Cowboys herd longhorn cattle on pages 20 and 21, and Lyndon B. Johnson reminds us that, "For this is what America is all about. It is the uncrossed desert and the unclimbed ridge. It is the star that is not reached and the harvest sleeping in the unplowed ground. Is our world gone? We say 'Farewell.' Is a new world coming? We welcome it -- and we will bend it to the hope of man." My thoughts turn to Haiti, where the hopes of man is dying and whose history is aptly told in Femi Akomolafe's excellent article on the virtual destruction of this once prosperous nation through French colonization, slavery, and American military occupation -- facts not mentioned in the coverage of the devastating earthquake nor in the CIA World Factbook, which states, "The poorest country in the Western Hemisphere, Haiti has been plagued by political violence for most of its history," thereby attributing Haiti's hopeless condition to its own making.
And on the twenty-second page, God created railroads. "May God continue the unity of our country as the railroad unites the two great oceans of the world." inscribed on the Golden Spike, Promontory Point, 1869.
A black bear with a fish in its mouth and an awkwardly placed totem pole in the foreground grace pages 24 and 25 with, "We send thanks to all the Animal life in the world. They have many things to teach us as people. We are glad they are still here and we hope it will always be so." Excerpt from the Thanksgiving Address, Mohawk version. Perhaps more fitting would have been a scene from an Indian gaming casino and a shout-out to the fishes that are disappearing due to overfishing, water diversion, pollution, and climate change.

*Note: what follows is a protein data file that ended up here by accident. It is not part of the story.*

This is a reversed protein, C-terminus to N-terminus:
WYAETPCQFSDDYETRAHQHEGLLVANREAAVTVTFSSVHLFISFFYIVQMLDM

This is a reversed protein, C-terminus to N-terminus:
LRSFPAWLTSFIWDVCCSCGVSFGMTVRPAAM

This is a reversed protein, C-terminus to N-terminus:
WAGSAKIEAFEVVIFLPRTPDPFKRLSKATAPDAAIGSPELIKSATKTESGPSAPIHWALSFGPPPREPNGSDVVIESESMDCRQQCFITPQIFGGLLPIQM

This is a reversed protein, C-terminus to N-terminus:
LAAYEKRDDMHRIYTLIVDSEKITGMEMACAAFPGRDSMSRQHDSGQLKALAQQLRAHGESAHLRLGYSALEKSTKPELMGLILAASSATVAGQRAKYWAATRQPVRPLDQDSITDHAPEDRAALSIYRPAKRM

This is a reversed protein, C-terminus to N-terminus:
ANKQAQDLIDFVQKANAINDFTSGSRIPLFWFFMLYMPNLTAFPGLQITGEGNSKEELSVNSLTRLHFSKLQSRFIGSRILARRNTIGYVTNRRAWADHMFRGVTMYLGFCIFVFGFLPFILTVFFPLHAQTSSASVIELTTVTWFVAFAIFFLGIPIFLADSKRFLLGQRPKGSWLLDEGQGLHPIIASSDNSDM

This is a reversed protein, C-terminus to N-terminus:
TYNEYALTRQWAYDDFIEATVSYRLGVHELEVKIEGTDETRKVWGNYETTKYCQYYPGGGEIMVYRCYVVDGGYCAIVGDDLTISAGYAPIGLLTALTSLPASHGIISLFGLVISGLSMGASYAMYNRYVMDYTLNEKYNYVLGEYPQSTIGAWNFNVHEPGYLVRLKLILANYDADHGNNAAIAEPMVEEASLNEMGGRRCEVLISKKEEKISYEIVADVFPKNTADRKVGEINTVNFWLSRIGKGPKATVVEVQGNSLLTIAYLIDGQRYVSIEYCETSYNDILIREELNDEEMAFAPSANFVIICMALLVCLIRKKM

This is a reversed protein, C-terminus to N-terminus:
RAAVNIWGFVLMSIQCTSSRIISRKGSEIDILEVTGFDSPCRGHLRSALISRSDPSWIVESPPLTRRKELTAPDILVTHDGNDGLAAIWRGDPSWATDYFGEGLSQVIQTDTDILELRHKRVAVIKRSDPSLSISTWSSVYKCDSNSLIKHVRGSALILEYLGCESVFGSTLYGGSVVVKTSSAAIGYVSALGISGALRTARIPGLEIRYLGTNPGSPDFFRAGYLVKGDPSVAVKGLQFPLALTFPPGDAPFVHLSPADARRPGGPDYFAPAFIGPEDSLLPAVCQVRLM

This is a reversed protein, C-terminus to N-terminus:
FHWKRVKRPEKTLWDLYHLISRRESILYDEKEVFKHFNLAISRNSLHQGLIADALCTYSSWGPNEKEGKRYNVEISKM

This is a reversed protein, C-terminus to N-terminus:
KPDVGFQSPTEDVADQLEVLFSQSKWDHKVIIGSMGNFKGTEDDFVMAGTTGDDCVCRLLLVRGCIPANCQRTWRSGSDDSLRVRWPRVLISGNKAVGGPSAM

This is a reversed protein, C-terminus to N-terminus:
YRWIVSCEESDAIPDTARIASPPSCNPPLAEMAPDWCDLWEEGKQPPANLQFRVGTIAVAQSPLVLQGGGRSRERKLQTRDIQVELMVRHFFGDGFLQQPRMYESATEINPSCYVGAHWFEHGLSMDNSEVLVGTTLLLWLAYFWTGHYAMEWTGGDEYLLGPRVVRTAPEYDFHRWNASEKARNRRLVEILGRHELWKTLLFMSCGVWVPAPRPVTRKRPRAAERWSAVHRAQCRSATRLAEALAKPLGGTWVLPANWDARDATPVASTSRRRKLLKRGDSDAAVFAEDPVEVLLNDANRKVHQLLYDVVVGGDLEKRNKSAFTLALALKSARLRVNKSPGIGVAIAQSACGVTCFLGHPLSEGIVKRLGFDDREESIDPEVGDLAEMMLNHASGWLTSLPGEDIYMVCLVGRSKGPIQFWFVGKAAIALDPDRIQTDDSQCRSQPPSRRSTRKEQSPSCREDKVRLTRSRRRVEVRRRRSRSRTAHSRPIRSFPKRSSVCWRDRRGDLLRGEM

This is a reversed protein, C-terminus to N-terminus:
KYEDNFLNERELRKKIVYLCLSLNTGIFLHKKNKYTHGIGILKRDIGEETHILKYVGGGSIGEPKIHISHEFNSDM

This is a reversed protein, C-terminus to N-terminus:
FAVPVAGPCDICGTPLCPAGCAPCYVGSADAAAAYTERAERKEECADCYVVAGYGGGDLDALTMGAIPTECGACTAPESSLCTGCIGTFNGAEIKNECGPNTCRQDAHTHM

Page 26 has a shot of the Statue of Liberty, and page 27 shows a close-up of the tablet she holds that reads "July IV, MDCCLXXVI" with the Anna Julia Cooper quote, "The cause of freedom is not the cause of a race or a sect, a party or a class -- it is the cause of humankind, the very birthright of humanity." A noble cause indeed, yet CCXXXIV years later, racism, sectarianism, party politics, and classism prevail.
The back cover of the passport book shows two planets in forced perspective; the moon, and behind it the earth with an ethnocentric view of the USA at the center, with a satellite in orbit above them -- probably there to monitor our phone calls and the like.
Yes, the once-discreet US passport book used to be an entrée to travel freely in other countries. Now it serves as an embarrassing historical pamphlet that we can peruse while waiting in airport security lines to forfeit our shoes, toiletries, underwear, and liberties, as we recall the freedoms we have surrendered in the name of security. I'd go on, but I have a flight to catch -- hopefully I won't make a misstep in Seoul and fall prey to my government. God Bless America, and thank you Colin Powell, wherever you are.